I soon became one of the regular speakers at the weekly debates, and in due course I was elected Auditor (or President) of the Society. The moral of which is that a man can do what he makes up his mind to do. In the morning paper that lies before me as I write, I see a notice of a police charge against a dumb man for using bad language. It reminds me of an answer I once heard my brother give when asked whether he could play the violin : " I don't know," said he, " I never tried " !

My reminiscences of College days are all the happier because they are free from any element to which one need look back with distress or regret. And yet we did some wild things. One such may be worth telling. In those days " Chief Baron Nicholson's " mock court in the " Cider Cellars " was one of the stock amusements of London.' I forget who it was that suggested the scheme of getting up an entertainment of the kind ; but it caught on, and was carried through with great success. Manor Courts were then in existence. A Manor Court had a civil jurisdiction akin to that of the County Courts when first established. And the judge was nominated by the Lord of the Manor. My father was at this time "Seneschal of the Manor of Mary's Abbey," an appointment which he owed to the friendship of Lady Harriet Cowper, the Earl of Blessington's daughter. She, when a school-girl, had been married to Count d'Orsay by her stepmother, the notorious Countess, and was then the wife of Mr. Spencer Cowper, from whom the King's Sandringham estate was afterwards purchased. We decided to make use of my father's court-house for our scheme. Accordingly my brother notified the court-keeper that there would be a special session of the Court on the evening we had fixed upon ; and when we turned up everything was ready, not excepting the presence of a police-constable at the door.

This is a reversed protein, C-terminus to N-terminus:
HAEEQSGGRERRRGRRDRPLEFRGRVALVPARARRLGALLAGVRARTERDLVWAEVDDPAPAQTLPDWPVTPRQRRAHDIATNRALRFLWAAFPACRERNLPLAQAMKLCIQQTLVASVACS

One of our number, who has since attained to fame at the Bar and in Parliament-first in the Commons and later as a Peer-took his place on the bench in borrowed wig and gown ; and a certain divinity student, who afterwards became an Archdeacon, was put upon his trial for an assault of a somewhat disreputable kind. The combination of lying and cunning in the evidence of the witnesses seemed true to the life, and the speeches were marked by eloquence, though not altogether by relevancy. The seats allotted to the public were fairly occupied, for an evening sitting and a criminal trial were unprecedented events. But when the proceedings resulted in the conviction of the accused, and the "Judge" announced that "before d - dealing with the prisoner he really must have a sm - oke," and proceeded to light a cigar, we could hold out no longer, and there was a wild roar of laughter. "In which," as the newspapers would say, "the prisoner heartily joined." The "public" suddenly realised that they had been fooled, and stampeded from the place.